Look, "to each, their own."  Guess we'll just have to agree to disagree on a couple of issues.  :-)  

      Enjoyed the discussion.

      Namaste.

      [Hope this is not too much of a mess.  Short of time.]

       

      Mollie

      “If a dog won’t come to you after having looked you in the face, you should go home and examine your conscience.” -- Woodrow Wilson

      by musiccitymollie on Sun Jan 27, 2013 at 04:11:27 PM PST

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      •  Progressive health care (2+ / 0-)
        Recommended by:
        musiccitymollie, Odysseus

        Would look like the national plans the rest of the civilized world enjoys. The very fact that private companies are still in the insurance game is the first clue that the ACA is not a progressive policy.

        "Political ends as sad remains will die." - YES 'And You and I' ; -8.88, -9.54

        by US Blues on Sun Jan 27, 2013 at 04:15:54 PM PST

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        •  Agreed. We couldn't get single payer. You gotta... (1+ / 0-)
          Recommended by:
          musiccitymollie

          ... live with that as a practical matter. The votes to do that were not in the House, thanks to the Blue Dog Democrats.

          The best, most defensible program would have been Medicare without an age limit. It was not to be.

          Obamacare will, over time, be a fine idea ... But it's a long time evolving already and it's only just begun!

          2014 IS COMING. Build up the Senate. Win back the House : 17 seats. Plus!

          by TRPChicago on Sun Jan 27, 2013 at 04:33:11 PM PST

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          •  TRPC, I'd rather have seen Medicare-For-All, (0+ / 0-)

            in lieu of the ACA, but I truly hope that you're right that the ACA will evolve into a "fine" health care system.  :-)

            Mollie

            “If a dog won’t come to you after having looked you in the face, you should go home and examine your conscience.” -- Woodrow Wilson

            by musiccitymollie on Sun Jan 27, 2013 at 06:14:35 PM PST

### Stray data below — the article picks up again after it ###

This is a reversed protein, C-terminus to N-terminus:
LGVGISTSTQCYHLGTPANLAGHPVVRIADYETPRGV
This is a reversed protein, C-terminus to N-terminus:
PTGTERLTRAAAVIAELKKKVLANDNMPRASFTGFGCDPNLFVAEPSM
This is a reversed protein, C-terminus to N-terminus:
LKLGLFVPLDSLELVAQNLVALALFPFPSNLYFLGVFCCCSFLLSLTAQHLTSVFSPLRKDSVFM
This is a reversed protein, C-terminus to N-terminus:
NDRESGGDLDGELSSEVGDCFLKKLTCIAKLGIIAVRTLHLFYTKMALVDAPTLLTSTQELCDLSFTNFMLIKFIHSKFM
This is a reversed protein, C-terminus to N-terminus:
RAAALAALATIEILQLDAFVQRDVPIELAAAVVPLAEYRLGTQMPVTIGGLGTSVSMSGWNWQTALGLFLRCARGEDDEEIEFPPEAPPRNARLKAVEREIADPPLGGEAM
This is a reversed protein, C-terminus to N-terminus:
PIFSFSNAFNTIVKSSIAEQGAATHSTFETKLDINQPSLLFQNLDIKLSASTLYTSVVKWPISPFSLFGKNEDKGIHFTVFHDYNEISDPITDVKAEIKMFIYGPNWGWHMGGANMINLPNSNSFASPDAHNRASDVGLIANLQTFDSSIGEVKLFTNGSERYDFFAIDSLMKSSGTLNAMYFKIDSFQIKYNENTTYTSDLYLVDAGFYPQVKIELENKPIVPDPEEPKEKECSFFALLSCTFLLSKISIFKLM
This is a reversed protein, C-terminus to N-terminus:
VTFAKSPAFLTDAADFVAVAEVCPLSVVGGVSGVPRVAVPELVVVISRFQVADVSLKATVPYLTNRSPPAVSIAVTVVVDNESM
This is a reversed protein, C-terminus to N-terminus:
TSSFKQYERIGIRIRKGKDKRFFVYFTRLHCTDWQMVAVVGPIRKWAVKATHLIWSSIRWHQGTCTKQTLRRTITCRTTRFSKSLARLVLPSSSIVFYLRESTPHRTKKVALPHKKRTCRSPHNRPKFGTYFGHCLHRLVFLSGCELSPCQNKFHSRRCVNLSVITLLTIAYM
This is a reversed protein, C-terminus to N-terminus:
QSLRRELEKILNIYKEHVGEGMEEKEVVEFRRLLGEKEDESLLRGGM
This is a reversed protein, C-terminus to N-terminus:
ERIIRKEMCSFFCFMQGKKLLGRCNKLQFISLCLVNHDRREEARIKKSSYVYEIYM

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            •  I have hope. (1+ / 0-)
              Recommended by:
              musiccitymollie

              Mostly because ObamaCare suggests more coherence will come to a system with so many moving parts, so many individual players each maximizing its own slice of the pie, that it has not been possible to grab ahold of the pressure points for change.

              In a population of some 306 million or so people, we have 50 million uninsured, meaning more than 15% of us will to a certainty enter the health care system at some point. Ways to provide care targeted to their needs also offers hope for us all. Amazing - in my experience - how quickly lessons can be learned by example.

              Specifically, I like the changes already in place, the Patient's Bill of rights and particularly coverage for pre-existing conditions and ending lifetime dollar limits on hospital care.

              Going forward: (1) Emphasis on preventive care and "public health" programs for a broader range of the public. That alone is a significant societal value. Saying the poor and the uninsured have access to health care because they can get into to an ER is ignorant, callous and mean-spirited. (And refusing to fund parts of Medicare is vicious public policy.)

              (2) Encouraging primary care physicians and health professionals like nurses and physicians assistants for the same reasons. Yes, now some physicians have been turning to "concierge practices" and opting out of treating Medicare patients. I put this largely to pique, to being wedded to a very lucrative system, to resistance to the kind of change that other businesses have been incented to undergo. This is mostly a generational problem; time will wound these heels.

              (3) Funding community health centers. More clinics are desperately needed throughout urban and rural areas. They allow many forms of care at far lower cost than big central hospitals with large atriums and overcrowded ERs.

              (4) Attention to reducing huge and growing administrative costs and "overheads." Simplification of systems will help everyone from patient to providers.

              Bottom line: Making health care more available and more affordable. None of this was going to happen by itself under the current system.

              Yes, I have hope.

              2014 IS COMING. Build up the Senate. Win back the House : 17 seats. Plus!

              by TRPChicago on Sun Jan 27, 2013 at 07:36:23 PM PST

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        •  Ditto. N/T (0+ / 0-)

          Mollie

          “If a dog won’t come to you after having looked you in the face, you should go home and examine your conscience.” -- Woodrow Wilson

          by musiccitymollie on Sun Jan 27, 2013 at 06:08:49 PM PST

          [ Parent ]